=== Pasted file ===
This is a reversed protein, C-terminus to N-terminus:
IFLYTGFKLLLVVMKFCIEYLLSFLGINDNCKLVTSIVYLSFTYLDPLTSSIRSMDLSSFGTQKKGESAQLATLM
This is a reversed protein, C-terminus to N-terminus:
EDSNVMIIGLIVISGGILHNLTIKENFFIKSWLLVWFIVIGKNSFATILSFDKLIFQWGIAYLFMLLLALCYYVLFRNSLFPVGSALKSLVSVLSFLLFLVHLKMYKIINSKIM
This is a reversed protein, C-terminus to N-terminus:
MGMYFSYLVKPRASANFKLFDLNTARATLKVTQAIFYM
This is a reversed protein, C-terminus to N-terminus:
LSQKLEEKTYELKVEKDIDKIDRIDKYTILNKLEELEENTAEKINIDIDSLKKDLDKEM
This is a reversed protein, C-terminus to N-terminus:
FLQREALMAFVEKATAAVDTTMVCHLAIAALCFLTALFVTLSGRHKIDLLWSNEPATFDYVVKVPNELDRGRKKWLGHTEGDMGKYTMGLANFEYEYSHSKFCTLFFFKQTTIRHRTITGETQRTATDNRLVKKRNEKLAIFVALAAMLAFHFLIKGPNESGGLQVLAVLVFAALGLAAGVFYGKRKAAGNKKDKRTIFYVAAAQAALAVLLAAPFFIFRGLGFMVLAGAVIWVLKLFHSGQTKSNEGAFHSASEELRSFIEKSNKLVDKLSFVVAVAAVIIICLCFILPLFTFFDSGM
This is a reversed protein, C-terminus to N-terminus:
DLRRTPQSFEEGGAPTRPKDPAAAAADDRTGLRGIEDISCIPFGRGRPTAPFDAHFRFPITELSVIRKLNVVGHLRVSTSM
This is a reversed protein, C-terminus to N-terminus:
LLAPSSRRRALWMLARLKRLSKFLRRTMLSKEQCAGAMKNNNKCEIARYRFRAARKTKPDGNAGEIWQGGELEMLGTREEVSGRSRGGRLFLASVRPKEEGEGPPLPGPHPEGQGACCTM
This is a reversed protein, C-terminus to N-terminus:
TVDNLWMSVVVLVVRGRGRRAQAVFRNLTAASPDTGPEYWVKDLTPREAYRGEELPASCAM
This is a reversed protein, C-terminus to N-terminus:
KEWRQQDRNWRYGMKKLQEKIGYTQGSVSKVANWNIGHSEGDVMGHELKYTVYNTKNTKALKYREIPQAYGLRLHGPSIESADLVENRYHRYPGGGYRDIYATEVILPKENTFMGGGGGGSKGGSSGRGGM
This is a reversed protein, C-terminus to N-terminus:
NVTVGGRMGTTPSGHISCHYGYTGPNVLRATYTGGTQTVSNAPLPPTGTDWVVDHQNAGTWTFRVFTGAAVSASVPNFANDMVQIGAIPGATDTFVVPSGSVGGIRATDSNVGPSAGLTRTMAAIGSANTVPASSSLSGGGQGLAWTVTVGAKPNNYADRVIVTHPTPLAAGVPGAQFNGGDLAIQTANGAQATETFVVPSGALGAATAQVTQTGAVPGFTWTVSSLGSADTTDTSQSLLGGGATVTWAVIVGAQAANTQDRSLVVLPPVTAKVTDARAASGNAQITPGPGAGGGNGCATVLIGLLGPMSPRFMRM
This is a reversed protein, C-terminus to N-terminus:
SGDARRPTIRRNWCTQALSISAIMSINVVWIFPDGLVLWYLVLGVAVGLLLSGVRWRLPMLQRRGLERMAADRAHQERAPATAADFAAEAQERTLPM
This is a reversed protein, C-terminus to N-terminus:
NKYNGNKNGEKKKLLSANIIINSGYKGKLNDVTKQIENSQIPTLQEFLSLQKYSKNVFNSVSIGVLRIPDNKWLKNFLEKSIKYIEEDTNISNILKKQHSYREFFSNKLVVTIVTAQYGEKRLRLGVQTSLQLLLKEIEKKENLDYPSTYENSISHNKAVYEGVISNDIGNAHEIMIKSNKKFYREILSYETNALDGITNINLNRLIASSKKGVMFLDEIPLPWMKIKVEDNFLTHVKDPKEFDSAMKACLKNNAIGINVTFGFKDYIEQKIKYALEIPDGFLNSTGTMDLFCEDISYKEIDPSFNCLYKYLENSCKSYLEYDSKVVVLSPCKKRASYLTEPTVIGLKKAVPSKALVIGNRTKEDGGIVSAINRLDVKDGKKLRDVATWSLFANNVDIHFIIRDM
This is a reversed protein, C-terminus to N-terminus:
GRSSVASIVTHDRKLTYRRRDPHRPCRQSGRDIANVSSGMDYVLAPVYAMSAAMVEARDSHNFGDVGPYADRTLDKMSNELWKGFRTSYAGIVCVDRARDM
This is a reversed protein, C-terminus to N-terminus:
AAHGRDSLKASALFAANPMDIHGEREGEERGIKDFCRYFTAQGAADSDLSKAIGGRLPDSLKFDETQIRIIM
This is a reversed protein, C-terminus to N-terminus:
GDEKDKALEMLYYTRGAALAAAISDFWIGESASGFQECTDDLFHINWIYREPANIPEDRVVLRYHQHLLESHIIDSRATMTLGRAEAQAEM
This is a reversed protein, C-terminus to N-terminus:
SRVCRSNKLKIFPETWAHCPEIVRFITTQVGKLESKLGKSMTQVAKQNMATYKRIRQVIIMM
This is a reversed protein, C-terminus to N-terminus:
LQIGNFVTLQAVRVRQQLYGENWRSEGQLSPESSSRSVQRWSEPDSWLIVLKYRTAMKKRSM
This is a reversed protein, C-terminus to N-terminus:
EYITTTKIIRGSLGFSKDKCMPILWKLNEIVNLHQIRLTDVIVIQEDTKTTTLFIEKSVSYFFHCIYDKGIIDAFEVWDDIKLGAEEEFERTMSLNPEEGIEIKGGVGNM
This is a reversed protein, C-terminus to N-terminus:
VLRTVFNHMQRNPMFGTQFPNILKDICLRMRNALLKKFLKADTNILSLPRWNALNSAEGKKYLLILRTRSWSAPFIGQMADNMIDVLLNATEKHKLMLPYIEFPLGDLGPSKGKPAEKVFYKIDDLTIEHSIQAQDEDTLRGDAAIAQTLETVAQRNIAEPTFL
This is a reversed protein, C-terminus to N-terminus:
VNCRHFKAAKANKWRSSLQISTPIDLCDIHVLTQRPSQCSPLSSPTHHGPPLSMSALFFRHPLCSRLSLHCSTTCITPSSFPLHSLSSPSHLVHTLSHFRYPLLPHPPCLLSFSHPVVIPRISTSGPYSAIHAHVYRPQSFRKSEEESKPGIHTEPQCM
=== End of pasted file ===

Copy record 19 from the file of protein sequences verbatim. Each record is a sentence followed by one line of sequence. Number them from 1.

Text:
This is a reversed protein, C-terminus to N-terminus:
VLRTVFNHMQRNPMFGTQFPNILKDICLRMRNALLKKFLKADTNILSLPRWNALNSAEGKKYLLILRTRSWSAPFIGQMADNMIDVLLNATEKHKLMLPYIEFPLGDLGPSKGKPAEKVFYKIDDLTIEHSIQAQDEDTLRGDAAIAQTLETVAQRNIAEPTFL